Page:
A simple yet powerful audit of your strategy.
By simplifying schemes and anchoring on key fundamentals, most successful sports coaches organize and structure training sessions to develop the instincts of their athletes. The logic? During competition, athletes perform best when they react quickly, instinctively, and decisively to competitive threats or game changing plays. The same can be said for operating room doctors, pilots, military personnel and modern business professionals. Sure it would be nice if, during critical transactions, we could make comprehensive accounts of all relevant information, then think carefully and methodically about the most effective strategy to satisfy a customer or offset a threat. Unfortunately, whether in sports, medicine, military, or business, rarely is there time for such consideration. Thus, we need to train our strategic instincts to be effective in a hypercompetitive world.
We are fortunate to live in one of the country’s most vibrant economic communities. Four Central Florida cities (Maitland, Longwood, Lake Mary, Orange City) were recently named among the best places to start a business. Tampa is one of the nation’s top cities for young entrepreneurs, and Florida is one of the Top 10 states for innovation and entrepreneurship. And we continue to grow! Florida is now the third most populous state in the country, fueled in large part by population booms in Orlando, Tampa and their surrounding counties.
New Market Requires New Nimbleness
The I-4 corridor is growing and has emerged as a great place for innovation and entrepreneurship. That’s the good news. With this growth, however, comes volatility in business performance, increased competition (often from non-traditional sources) and a quickening in the pace of business. In 1960, only 2 percent of “Top 3” companies in an industry fell from that ranking. In 2008, 14 percent of top companies fell. Since 1980, volatility in operating margins has doubled in nearly every industry. The probability that an industry’s market share leader was also the profitability leader declined from 34 percent in 1950 to just 7 percent in 2007.
Clearly, being a leader in a particular market segment is no guarantee that revenues, margins, or market share will be stable. In today’s environment, we often find ourselves having to react quickly (sometimes instantly) to competitive threats, new technologies, and evolving customer demands. To thrive, we have to rely on our instincts.
Let’s simplify a scheme to develop your strategic instincts. Doing so might enable you to make snap assessments of a competitive situation, and guide your reaction to both short and long-term threats. Here are four questions for a simple, yet powerful audit of your strategy. Although the questions are simple, the answers are infinitely complex. (You can decide how extensive a review is needed.) Nevertheless, developing an instinct for this kind of assessment will enhance your ability to react at game speed.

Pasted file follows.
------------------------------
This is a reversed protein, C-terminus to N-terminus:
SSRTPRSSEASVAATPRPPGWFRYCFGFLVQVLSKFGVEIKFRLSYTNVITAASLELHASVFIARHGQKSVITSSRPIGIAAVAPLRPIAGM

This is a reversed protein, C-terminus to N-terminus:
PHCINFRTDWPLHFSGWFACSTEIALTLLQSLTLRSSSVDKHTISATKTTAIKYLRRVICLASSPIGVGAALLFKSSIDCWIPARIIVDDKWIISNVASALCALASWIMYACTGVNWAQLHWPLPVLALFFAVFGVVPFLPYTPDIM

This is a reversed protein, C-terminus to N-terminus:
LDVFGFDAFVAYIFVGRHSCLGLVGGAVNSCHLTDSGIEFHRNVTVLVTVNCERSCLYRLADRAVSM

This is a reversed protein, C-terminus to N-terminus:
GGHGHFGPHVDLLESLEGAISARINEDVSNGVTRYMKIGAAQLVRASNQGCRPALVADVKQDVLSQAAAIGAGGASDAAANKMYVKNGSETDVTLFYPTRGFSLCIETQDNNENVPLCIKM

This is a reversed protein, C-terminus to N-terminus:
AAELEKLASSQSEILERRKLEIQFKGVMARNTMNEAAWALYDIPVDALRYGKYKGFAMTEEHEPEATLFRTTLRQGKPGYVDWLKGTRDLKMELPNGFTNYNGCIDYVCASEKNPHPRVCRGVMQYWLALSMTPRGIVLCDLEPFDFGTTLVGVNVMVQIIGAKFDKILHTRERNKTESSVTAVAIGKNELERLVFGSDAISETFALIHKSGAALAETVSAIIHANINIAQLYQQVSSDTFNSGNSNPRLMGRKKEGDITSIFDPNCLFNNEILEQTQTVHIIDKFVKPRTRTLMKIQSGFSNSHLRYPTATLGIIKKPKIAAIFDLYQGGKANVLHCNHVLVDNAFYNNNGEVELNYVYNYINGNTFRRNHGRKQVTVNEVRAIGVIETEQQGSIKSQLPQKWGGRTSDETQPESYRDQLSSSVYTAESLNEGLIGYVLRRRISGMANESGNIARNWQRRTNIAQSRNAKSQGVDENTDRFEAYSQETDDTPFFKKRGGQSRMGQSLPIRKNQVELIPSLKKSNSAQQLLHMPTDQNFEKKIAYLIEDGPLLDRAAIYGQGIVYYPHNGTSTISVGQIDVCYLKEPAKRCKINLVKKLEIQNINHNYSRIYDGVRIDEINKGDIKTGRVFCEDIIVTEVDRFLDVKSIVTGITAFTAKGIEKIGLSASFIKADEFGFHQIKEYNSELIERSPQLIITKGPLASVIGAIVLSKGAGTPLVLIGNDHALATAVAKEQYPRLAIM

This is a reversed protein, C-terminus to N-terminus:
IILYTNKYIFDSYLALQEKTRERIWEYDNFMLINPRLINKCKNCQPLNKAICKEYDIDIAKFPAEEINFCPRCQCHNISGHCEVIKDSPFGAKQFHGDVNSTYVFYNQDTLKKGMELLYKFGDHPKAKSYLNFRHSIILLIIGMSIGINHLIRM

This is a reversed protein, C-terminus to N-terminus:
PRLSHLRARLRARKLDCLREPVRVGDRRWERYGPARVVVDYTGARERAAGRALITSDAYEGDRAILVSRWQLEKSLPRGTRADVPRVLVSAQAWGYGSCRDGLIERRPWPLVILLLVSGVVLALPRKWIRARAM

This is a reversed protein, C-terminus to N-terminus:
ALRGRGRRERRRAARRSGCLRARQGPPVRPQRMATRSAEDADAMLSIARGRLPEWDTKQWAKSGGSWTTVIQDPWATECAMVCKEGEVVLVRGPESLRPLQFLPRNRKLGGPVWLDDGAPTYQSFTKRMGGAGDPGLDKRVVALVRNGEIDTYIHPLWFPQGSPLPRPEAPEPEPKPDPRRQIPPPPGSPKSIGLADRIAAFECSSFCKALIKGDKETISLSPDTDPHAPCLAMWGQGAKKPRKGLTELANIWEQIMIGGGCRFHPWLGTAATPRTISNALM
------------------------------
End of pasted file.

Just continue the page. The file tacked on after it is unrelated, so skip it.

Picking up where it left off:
- Where are we now? Try to make an objective assessment of how well your organization is performing (e.g., market share, profit, efficiency) relative to the market, industry, competition, customer expectations, company history and goals – or how well your current products and services match customer demands. This evaluation can take many forms depending on how you define success, but knowing where you stand determines whether you are competing from a position of strength, weakness, or parity.
- What is the nature of our environment? In other words, what trends or contextual factors are driving demand in your business? Answers to this question identify those things that shape customer choice, competitive dynamics, and profitability.
- What unique value is created by our product or service? Good strategy rests on understanding customer choice, which is influenced by the emotional and psychological sources of value that customers place on your product or service. Value, as perceived by customers, does not rest solely on product attributes (e.g., faster processor, bigger screen, aluminum case) but on the emotional or psychological value that customers place on those features (e.g., speed allows me to respond more quickly adding to my perceived responsiveness.) Know this: why do customers choose your product or service? Better yet, why not?
- Are we aligned to support that value? Given that competitive advantages tend to be short-lived, execution and alignment of resources are the primary sources of sustainable performance. Knowing what drives choice, ask yourself, “Are we organized to effectively and efficiently deliver?”
In sum, our population and economies continue to grow – and so does the competition. To be successful in modern business, we need to be able to quickly assess a situation and react decisively, instinctively. Allow this analytical scheme to become an instinct, and you’re ready to compete at game speed.
Ronald F. Piccolo, Ph.D., is the Cornell Professor of Management and Academic Advisor for the Center for Leadership Development and Management & Executive Education at the Rollins College Crummer Graduate School of Business.